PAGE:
In BACK TO THE FUTURE PART III, Marty ends up back in the Old West, and this time he needs to save Doc Brown from himself (he’s fallen in love with a schoolteacher played by Mary Steenburgen). The expected time trickery is on display as Zemeckis pays homage to classic John Ford and Clint Eastwood westerns. It very cool stuff, and in some ways a much better film than PART II, only by the virtue that it’s more consistent and a far more original exploration of time travel with the Old West backdrop.
The High-Def digital transfers of all three films blow any previous video incarnations out of the water. All three are beautifully restored – particularly the 1985 original that has never looked better. It’s crisp and pristine, the colors even more vibrant. Whenever I hear about a film coming out on Blu-ray that’s been restored, usually I can’t tell the different from previous DVD releases. Here, you can tell the difference. This is the standard for which all future Blu-ray restorations should hold up as the Holy Grail.
Spread out over the three discs is a six-part retrospective called TALES FROM THE FUTURE. It’s exhaustive as it tracks the inception of the idea all the way to the completion of PART III and the various spin-offs thereof (the animation series and the Universal Studios ride).
While some of this material has been covered in the previous archival retrospectives, the big coup here is that Eric Stoltz footage. We’ve all heard the stories of how Stoltz shot for five weeks on the movie and then was let go, only to be replaced by Fox. Yet even the previous DVD release failed to show any footage of it. While we don’t get to hear Stoltz as Marty, we do see him in three iconic moments from BACK TO THE FUTURE. It’s hard to tell what kind of energy he brought to the proceedings, but it’s clear Zemeckis’ instincts were correct in lobbying for Fox. Fox is more high energy, Stoltz more of an introspective actor, which is why his incarnation of McFly might have been a bit too serious in context to the crazy proceedings around him. Fox is a great reactor, and does it with such natural aplomb, he was the secret ingredient to the FUTURE franchise that made it all come together.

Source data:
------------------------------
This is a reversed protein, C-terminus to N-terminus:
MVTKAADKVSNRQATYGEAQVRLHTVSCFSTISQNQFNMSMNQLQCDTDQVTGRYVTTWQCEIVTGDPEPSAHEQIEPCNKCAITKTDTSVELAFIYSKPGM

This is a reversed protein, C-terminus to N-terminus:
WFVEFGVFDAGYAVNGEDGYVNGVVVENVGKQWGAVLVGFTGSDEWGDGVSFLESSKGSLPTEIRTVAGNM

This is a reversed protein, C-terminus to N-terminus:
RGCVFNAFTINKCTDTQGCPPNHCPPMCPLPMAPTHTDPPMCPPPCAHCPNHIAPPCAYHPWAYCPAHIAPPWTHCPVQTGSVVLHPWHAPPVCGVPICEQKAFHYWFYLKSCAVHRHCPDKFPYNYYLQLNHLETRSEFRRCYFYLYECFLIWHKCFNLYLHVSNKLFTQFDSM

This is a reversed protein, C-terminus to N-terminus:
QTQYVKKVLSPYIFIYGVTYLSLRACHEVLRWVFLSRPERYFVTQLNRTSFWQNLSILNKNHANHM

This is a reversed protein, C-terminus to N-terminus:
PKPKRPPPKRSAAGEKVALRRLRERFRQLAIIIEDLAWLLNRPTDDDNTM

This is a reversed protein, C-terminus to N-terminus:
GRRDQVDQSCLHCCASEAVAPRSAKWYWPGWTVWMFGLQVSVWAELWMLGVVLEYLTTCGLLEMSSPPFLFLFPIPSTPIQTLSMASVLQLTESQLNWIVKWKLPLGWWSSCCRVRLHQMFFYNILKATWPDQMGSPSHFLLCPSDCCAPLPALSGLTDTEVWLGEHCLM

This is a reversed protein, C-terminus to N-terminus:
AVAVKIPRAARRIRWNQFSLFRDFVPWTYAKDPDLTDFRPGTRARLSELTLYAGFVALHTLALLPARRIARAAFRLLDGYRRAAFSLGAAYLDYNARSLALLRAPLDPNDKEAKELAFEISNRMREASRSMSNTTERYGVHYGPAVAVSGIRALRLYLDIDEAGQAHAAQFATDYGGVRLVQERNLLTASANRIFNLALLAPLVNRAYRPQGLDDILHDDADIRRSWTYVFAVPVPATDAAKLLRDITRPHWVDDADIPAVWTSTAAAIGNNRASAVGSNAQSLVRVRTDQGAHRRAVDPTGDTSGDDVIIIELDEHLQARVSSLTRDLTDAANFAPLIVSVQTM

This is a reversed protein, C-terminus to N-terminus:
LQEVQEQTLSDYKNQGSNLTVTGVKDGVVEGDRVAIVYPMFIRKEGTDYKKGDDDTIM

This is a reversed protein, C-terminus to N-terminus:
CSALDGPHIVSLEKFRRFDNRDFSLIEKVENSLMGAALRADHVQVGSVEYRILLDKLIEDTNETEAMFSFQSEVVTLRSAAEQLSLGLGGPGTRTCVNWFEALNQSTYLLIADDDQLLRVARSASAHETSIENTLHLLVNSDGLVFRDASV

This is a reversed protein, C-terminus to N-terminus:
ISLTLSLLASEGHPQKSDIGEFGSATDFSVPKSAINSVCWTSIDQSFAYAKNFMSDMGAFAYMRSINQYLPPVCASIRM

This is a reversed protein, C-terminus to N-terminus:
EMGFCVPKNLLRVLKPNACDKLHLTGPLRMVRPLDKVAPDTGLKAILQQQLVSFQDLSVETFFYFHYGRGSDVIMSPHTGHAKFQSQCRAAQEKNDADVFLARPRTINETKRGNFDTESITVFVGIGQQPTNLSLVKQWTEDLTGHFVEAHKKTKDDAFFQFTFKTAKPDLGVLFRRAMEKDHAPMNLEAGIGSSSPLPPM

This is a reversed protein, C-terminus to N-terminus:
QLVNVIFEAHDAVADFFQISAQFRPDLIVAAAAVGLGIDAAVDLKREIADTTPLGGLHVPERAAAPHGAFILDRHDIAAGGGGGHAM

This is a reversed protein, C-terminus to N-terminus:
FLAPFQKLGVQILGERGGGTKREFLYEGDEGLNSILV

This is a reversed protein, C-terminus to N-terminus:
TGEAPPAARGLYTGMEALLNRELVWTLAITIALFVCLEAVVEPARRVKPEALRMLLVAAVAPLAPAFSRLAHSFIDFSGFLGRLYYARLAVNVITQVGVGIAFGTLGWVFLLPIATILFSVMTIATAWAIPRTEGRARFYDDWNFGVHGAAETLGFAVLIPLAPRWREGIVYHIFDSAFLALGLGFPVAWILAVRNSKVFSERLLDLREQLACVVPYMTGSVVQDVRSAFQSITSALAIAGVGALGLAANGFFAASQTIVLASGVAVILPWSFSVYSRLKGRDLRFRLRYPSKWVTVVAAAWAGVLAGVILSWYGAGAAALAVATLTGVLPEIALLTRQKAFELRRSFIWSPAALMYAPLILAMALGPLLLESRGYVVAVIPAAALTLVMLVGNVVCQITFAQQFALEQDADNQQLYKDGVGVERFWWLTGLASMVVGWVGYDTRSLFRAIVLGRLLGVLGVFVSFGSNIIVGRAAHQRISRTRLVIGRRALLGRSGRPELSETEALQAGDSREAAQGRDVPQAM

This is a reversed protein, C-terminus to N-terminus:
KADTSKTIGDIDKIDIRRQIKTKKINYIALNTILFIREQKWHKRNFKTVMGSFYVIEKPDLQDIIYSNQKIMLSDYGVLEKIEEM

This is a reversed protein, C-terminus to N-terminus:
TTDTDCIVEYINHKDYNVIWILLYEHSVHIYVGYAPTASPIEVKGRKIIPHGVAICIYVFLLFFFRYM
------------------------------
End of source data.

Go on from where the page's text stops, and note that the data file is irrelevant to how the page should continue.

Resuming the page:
Other new features include the storyboards from the never before seen nuclear test site ending conceived for the film, some old age make-up tests on Thompson, Wilson and Glover and endless photo galleries.
Commentaries are also in abundance, while music videos of Huey Lewis and the News performing “The Power of Love” and ZZ Top performing “Doubleback” are also part of the set.
Deleted scenes are provided with optional commentary from Bob Gale and there’s even a text feature FAQ where Zemeckis explains some of the logic and thinking behind the movie’s time travel conceits (and potential plot holes).
There are also a bunch of the archival featurettes from the last DVD release.
So what else could the set offer? How about digital copies of all three films?
THE LAST WORD
I’m not one to nudge people to go out and re-buy a film set they already own from the last release five years ago, but if you’re a fan of the BACK TO THE FUTURE films, you’ll want this set. It’s the definitive version, and it has everything a BACK TO THE FUTURE fan could want. Aside from reassembling an alternate version of FUTURE with all the Stoltz version, there shouldn’t be a need to revisit the trilogy again unless a 30-year anniversary can up the ante considerably.
For me, I’m a happy camper – most importantly in respect to the original film. I loved BACK TO THE FUTURE when I first saw it in 1985, and my love for the film has not waned all these years later. It’s a time capsule of the innocence of the 1950s, and in some ways, the innocence of the 1980s. I’m not sure if a remake would be beneficial, nor a third sequel. As a time capsule of great moviemaking, this is it. No other franchise has delivered three great and consistent films (also helmed by the same filmmaker) except for FUTURE and this 25th ANNIVERSARY TRILOGY edition cements this franchises reputation with the ultimate package.